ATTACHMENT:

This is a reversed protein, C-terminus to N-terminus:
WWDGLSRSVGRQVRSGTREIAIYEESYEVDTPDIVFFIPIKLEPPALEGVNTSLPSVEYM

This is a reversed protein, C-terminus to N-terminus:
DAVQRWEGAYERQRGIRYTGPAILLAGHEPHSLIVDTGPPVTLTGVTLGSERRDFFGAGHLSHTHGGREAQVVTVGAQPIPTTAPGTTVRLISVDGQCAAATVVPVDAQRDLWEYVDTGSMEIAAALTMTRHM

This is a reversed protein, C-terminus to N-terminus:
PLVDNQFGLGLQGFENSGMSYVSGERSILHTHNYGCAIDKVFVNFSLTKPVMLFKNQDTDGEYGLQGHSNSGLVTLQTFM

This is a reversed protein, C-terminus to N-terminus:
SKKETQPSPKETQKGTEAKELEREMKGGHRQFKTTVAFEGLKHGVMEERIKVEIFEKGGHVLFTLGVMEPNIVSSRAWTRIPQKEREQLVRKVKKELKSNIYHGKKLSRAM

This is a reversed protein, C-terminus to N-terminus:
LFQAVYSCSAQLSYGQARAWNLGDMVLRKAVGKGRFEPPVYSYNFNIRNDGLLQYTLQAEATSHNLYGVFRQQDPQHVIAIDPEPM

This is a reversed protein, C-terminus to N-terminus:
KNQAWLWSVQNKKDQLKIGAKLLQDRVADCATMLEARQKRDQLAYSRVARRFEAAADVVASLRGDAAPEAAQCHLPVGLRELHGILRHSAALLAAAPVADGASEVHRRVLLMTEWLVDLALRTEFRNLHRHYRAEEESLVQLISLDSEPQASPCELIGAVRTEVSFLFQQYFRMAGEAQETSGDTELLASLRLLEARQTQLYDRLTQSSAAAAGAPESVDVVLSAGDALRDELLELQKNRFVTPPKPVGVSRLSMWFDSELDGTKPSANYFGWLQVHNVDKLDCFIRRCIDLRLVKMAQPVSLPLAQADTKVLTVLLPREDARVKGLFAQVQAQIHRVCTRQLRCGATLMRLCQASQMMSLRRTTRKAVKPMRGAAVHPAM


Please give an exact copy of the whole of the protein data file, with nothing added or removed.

This is a reversed protein, C-terminus to N-terminus:
WWDGLSRSVGRQVRSGTREIAIYEESYEVDTPDIVFFIPIKLEPPALEGVNTSLPSVEYM

This is a reversed protein, C-terminus to N-terminus:
DAVQRWEGAYERQRGIRYTGPAILLAGHEPHSLIVDTGPPVTLTGVTLGSERRDFFGAGHLSHTHGGREAQVVTVGAQPIPTTAPGTTVRLISVDGQCAAATVVPVDAQRDLWEYVDTGSMEIAAALTMTRHM

This is a reversed protein, C-terminus to N-terminus:
PLVDNQFGLGLQGFENSGMSYVSGERSILHTHNYGCAIDKVFVNFSLTKPVMLFKNQDTDGEYGLQGHSNSGLVTLQTFM

This is a reversed protein, C-terminus to N-terminus:
SKKETQPSPKETQKGTEAKELEREMKGGHRQFKTTVAFEGLKHGVMEERIKVEIFEKGGHVLFTLGVMEPNIVSSRAWTRIPQKEREQLVRKVKKELKSNIYHGKKLSRAM

This is a reversed protein, C-terminus to N-terminus:
LFQAVYSCSAQLSYGQARAWNLGDMVLRKAVGKGRFEPPVYSYNFNIRNDGLLQYTLQAEATSHNLYGVFRQQDPQHVIAIDPEPM

This is a reversed protein, C-terminus to N-terminus:
KNQAWLWSVQNKKDQLKIGAKLLQDRVADCATMLEARQKRDQLAYSRVARRFEAAADVVASLRGDAAPEAAQCHLPVGLRELHGILRHSAALLAAAPVADGASEVHRRVLLMTEWLVDLALRTEFRNLHRHYRAEEESLVQLISLDSEPQASPCELIGAVRTEVSFLFQQYFRMAGEAQETSGDTELLASLRLLEARQTQLYDRLTQSSAAAAGAPESVDVVLSAGDALRDELLELQKNRFVTPPKPVGVSRLSMWFDSELDGTKPSANYFGWLQVHNVDKLDCFIRRCIDLRLVKMAQPVSLPLAQADTKVLTVLLPREDARVKGLFAQVQAQIHRVCTRQLRCGATLMRLCQASQMMSLRRTTRKAVKPMRGAAVHPAM